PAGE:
Thompkins’ claims about a fabricated confession, the motion was a second or successive habeas
petition; second, with respect to Thompkins’ allegation of error for failure to hold an evidentiary
hearing, the motion could no longer be entertained because the 2006 district court ruling had been
voided by the Sixth Circuit's 2008 reversal and therefore was no longer available for a challenge.
R.47. The district court subsequently denied Thompkins’ pro se motions for reconsideration under
Rule 60(d) and for a certificate of appealability. R.49; R.54. A certificate of appealability was then
issued by this court.
Thompkins v. Berghuis
The district court was correct in treating Thompkins’ claim under Rule 60(b) as an
impermissible second or successive § 2254 petition, because it attacks the state court’s judgment of
conviction.1 In his original § 2254 petition, Thompkins argued that his statements to Detective
Helgert were involuntary and asserted that his Fifth Amendment right to remain silent had been
violated. R.1 at 5. Despite arguing for years that his statements were involuntary, Thompkins now
claims that he never made any statements to Detective Helgert and that Detective Helgert fabricated
The district court was correct in its determination that Thompkins’ claim was a second or
successive petition, not a Rule 60(b) motion, under the framework established by the Supreme Court.
See Gonzalez v. Crosby, 545 U.S. 524 (2005). Under Gonzalez, a Rule 60(b) motion must be treated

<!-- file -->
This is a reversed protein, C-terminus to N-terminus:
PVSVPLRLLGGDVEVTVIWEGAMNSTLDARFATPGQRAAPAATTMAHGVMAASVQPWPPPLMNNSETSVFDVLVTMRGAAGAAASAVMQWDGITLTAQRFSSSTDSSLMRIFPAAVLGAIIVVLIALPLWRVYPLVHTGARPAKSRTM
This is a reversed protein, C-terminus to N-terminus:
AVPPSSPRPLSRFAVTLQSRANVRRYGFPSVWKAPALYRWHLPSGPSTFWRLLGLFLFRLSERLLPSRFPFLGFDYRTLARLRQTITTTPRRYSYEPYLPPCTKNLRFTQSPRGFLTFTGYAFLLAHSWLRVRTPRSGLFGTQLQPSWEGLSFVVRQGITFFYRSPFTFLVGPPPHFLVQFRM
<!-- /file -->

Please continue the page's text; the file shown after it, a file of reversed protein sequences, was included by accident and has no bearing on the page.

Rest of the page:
as a second or successive petition when it attacks the state court’s judgment of conviction or brings
a new claim, such as a new ground for relief or an attack on the federal court’s previous resolution
of the claim on the merits. Id. at 532. Although the Supreme Court indicated that fraud on the
federal habeas court was an acceptable reason to bring a Rule 60(b) motion because it attacks a
defect in the integrity of the proceedings, the Court noted that attacks that “in effect, ask for a
second chance to have the merits determined favorably” do not go to the integrity of the proceeding
and should instead be characterized as a second or successive habeas petition. Id. at 532 n.4.
A successful Rule 60(b) motion grants relief from a final judgment if the petitioner can
show fraud by an opposing party, mistake or newly discovered evidence that could not have been
discovered in time to move for a new trial. Fed. R. Civ. P. 60(b).
Thompkins v. Berghuis
Thompkins asserts that Helgert’s lies constitute fraud on the federal habeas court. However,
Detective Helgert testified only in state court and never interacted with the federal district court.
Even assuming Detective Helgert lied on the stand, the fraud would have been perpetrated against
the state court, not the federal court. Thompkins argued below that the fraud was perpetuated when
Detective Helgert’s testimony became part of the federal record and the basis for evaluating his
waiver of his Miranda rights. R.46; R.48. However, Thompkins must show by clear and convincing
evidence that a fraud was perpetrated on the federal court, not just the state court, in order to be